Breast cancer drugs ‘reduce family health risks’
Women at a high risk of developing breast cancer should be offered prescription drugs that can prevent it, according to an international committee of family health experts.
Reporting in the Lancet Oncology journal, the scientists said that medicines like tamoxifen were proven to reduce the chances of women suffering with the illness, though some drugs have been linked with a risk of blood clots and stroke.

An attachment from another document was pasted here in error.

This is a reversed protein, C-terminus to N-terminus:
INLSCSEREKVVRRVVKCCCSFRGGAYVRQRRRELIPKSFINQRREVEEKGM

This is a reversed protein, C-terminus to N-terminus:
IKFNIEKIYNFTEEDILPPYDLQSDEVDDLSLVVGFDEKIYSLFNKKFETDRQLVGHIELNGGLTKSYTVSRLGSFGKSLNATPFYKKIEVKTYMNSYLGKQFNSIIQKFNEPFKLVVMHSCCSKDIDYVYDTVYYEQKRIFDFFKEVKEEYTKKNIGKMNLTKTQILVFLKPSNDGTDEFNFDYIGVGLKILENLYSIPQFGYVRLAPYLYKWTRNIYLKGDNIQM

In Britain, around 46,000 female patients are diagnosed with breast cancer every year, but the tamoxifen and raloxifene – both approved in the US – are not currently available as a preventative treatment in the UK.
Professor Jack Cuzick, who led the international panel of family health experts, told the BBC: “The two drugs should be approved in the UK. The evidence for them is overwhelming.”
He went on to suggest that, for every 1,000 women treated with tamoxifen, there could be 20 fewer breast cancers diagnosed.
Earlier this month, Bowel & Cancer Research claimed that households could lower their risk of developing bowel cancers by eating healthy family recipes.